From: Penn State
Published August 17, 2017 04:06 PM

Potato waste processing may be the road to enhanced food waste conversion

With more than two dozen companies in Pennsylvania manufacturing potato chips, it is no wonder that researchers in Penn State's College of Agricultural Sciences have developed a novel approach to more efficiently convert potato waste into ethanol. This process may lead to reduced production costs for biofuel in the future and add extra value for chip makers.

Using potato mash made from the peelings and potato residuals from a Pennsylvania food-processor, researchers triggered simultaneous saccharification — the process of breaking down the complex carbohydrate starch into simple sugars — and fermentation — the process in which sugars are converted to ethanol by yeasts or other microorganisms in bioreactors.

The simultaneous nature of the process was innovative, according to researcher Ali Demirci, professor of agricultural and biological engineering. The addition to the bioreactor of mold and yeast — Aspergillus niger and Saccharomyces cerevisiae, respectively — catalyzed the conversion of potato waste to bioethanol.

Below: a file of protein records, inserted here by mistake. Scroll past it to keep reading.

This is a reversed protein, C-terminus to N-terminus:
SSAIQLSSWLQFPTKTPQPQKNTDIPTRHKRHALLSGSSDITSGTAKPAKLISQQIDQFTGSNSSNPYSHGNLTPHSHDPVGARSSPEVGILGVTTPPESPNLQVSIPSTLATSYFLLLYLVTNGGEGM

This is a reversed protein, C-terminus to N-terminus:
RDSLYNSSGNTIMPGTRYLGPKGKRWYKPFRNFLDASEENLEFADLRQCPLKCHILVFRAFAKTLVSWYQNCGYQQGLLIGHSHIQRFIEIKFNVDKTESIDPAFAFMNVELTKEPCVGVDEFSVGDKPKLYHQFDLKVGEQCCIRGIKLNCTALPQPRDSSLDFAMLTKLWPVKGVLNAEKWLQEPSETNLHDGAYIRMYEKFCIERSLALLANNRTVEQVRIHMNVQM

The bioreactor had plastic composite supports to encourage and enhance biofilm formation and to increase the microbial population. Biofilms are a natural way of immobilizing microbial cells on a solid support material. In a biofilm environment, microbial cells are abundant and more resistant to environmental stress causing higher productivities. In this application, these benefits were especially important because mold enzyme activity required higher temperature and the yeast had to tolerate this.

Read more at Penn State

Image: Researcher Ali Demirci adjusts a bioreactor in which potato waste is being used to produce bioethanol with a novel process that simultaneously employs mold and yeast to convert starch to sugar and sugar to ethanol. (Credit: Dimerci Lab)

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